I knew it would eventually come: the emotional fallout of September 11th. It always does. I fall apart at least one time on the eleventh of September, and have every year since, and surprising no one, it happened last night. Around six pm to be exact.
I don’t like Facebook, rarely use it. But I went on and checked around here and there and then discovered a video. A memorial to those awful, heart wrenching events 15 years and 1 day ago now.
And I broke down. I just sat there in front of my screen and cried – wept, really. Because I can’t believe it’s real sometimes. And those are the moments, the blissful in-betweens, when I can be strong and look at those frightening images and not crumble to pieces. I can distance myself from 9/11 through the passage of time and the finite, precious memories that have happened since and be okay.
But there’s always that one stab to the heart and I’m back to being 18 years old and woken up by my dad on my day off from work and being told that “people intentionally flew a plane into the World Trade Center tower. You have to come see the news.”
I did. I saw it all.
I didn’t see the footage from the first plane hitting the North Tower at 8:46 am until much later, don’t think any of us did. I also didn’t leave my couch until the sun set completely and the rest of the country tried to sleep, but the horror wouldn’t allow it. That day I stared, absorbing CNN’s reports until my eyes felt as if they might bleed out of my body and my heart broke into irreparable shards.
I cried so deeply, so much and no – I didn’t know anyone affected by the tragedy directly, but I do know my country bares its scar, as do I. I wasn’t there, I couldn’t help but I longed to so badly. Every moment I was sat on my useless ass was another moment someone might have died from not being found in time – it haunts me to this day.
I know rationally I shouldn’t feel guilty for not being able to participate in the search and rescue and later, recovery, but I live an hour away by trains that weren’t running and 2 hours by a car that would have. I could have done something.
Instead I watched over and over and over those planes crash into my buildings, in my city, in my country and felt everything change. Who I was before 9/11 and who I’ve been after are two very different people. This doesn’t suggest that the “terrorists have won” but rather, that I’ve been educated on how ruthless and ugly humans can be to one another.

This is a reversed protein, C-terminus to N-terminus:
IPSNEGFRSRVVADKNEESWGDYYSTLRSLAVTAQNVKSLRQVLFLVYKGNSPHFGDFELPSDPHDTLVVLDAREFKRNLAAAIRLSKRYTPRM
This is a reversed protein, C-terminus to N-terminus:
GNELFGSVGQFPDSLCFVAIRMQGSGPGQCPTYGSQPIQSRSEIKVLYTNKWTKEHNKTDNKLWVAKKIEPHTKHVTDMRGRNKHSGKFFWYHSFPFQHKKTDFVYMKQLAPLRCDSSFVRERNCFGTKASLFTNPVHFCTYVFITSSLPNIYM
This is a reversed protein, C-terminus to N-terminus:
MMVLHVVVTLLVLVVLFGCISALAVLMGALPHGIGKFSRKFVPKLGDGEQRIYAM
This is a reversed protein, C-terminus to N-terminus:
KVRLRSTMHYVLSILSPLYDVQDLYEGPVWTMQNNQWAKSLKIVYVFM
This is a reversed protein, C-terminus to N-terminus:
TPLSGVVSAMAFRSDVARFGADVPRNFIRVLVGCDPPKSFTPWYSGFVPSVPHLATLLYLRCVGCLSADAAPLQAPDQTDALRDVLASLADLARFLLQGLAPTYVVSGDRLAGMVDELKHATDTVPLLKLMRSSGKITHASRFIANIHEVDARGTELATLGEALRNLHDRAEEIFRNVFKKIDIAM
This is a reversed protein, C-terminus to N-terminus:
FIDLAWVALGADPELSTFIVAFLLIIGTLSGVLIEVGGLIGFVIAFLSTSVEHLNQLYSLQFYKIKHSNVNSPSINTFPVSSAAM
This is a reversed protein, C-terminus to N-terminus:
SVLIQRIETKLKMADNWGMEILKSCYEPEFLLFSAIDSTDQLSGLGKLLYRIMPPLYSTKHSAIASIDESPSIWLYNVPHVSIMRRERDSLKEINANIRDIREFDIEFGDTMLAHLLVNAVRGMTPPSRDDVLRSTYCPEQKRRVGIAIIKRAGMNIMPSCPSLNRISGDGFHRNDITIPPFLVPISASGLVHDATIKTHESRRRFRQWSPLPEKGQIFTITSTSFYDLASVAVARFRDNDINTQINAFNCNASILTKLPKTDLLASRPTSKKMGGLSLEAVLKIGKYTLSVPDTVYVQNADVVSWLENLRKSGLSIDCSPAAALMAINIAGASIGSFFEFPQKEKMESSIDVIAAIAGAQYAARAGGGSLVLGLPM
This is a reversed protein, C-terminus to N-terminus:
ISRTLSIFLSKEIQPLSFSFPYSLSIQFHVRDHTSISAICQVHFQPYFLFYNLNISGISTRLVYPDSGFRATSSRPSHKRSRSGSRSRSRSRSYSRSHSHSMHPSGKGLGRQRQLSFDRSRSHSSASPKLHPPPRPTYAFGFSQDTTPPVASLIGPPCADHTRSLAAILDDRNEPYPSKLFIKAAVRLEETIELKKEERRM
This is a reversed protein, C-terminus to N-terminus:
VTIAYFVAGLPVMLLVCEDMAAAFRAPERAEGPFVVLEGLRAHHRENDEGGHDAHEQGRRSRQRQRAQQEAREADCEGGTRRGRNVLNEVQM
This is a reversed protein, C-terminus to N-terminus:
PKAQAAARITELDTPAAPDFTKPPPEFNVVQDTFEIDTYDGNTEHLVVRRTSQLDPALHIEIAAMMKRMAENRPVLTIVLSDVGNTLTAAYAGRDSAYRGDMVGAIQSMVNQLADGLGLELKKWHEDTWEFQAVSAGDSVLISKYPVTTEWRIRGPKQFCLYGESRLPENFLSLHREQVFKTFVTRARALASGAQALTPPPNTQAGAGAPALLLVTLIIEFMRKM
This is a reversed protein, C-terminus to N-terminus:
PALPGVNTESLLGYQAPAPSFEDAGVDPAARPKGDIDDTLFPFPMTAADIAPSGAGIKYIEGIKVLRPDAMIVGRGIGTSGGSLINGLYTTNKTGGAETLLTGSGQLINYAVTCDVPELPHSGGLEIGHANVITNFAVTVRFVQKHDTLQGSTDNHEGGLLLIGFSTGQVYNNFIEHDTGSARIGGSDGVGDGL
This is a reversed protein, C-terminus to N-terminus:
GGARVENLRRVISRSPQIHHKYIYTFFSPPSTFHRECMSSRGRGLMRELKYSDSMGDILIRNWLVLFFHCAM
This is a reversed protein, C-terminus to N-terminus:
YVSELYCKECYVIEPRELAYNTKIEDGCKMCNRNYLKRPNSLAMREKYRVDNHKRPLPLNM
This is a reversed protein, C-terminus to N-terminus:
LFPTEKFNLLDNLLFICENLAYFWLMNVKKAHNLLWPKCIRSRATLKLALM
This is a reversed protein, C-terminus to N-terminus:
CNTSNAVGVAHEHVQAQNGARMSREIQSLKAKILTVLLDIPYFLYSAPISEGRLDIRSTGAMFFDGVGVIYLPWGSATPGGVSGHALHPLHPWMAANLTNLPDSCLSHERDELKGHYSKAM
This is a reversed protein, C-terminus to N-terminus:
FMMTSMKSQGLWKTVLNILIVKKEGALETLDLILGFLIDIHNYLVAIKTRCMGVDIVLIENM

I’ve also been shown courage beyond measure and the love strangers can share. And a passion and patriotism for my home and a will to defend it, no matter the cost to my own personal safety. (There were a great many years when I nearly enrolled in the U.S. Army and the U.S. Marines, but between being easily influenced by people unwilling to support me and health issues, I was never able to realize those dreams. That’s all I say about that, for now.)
As for September 11, 2001, I won’t ever un-see those videos in my head or the screams and cries from bystanders. I can’t forget the image of that fallen priest being carried away by his fellow Firefighters. I won’t forget the ashen, bloody, heartbroken civil servants that walked around aimlessly at one point, knowing they could literally do nothing to prevent those buildings from falling down.
I won’t forget the voicemails, the recorded emergency phone calls, the hole in the Pentagon, the splintered remains littering a field in my home state, or the people who leapt to their ends because all hope was, for the first and last time in their lives, completely lost.
I’ll never forget.
Above are a handful of photos I had taken in December of 2001, when I visited NYC for the first time with a few friends. We passed by the cleanup and in a city that never sleeps, it was completely silent. The only sounds were the moving construction equipment and they were so far away we could hardly hear them. There were thousands of people around, and no one spoke to anyone, no one needed to. It was eerie, uncomfortable, heartbreaking, and the …scents are something I’ll never, ever wipe from my memory.
There photographs aren’t much to look at, but 1: I didn’t care for perfection, 2: I just needed to remember it. (If by some chance you find yourself in need of these images, please contact me if interested in using them.)